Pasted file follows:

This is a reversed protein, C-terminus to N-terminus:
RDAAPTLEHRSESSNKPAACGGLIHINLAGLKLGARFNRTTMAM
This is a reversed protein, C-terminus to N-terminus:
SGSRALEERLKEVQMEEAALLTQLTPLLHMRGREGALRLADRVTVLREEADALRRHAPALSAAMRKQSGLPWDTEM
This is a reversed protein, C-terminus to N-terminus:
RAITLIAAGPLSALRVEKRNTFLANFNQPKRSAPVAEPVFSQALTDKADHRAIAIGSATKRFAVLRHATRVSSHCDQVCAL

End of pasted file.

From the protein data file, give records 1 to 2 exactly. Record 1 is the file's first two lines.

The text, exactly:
This is a reversed protein, C-terminus to N-terminus:
RDAAPTLEHRSESSNKPAACGGLIHINLAGLKLGARFNRTTMAM
This is a reversed protein, C-terminus to N-terminus:
SGSRALEERLKEVQMEEAALLTQLTPLLHMRGREGALRLADRVTVLREEADALRRHAPALSAAMRKQSGLPWDTEM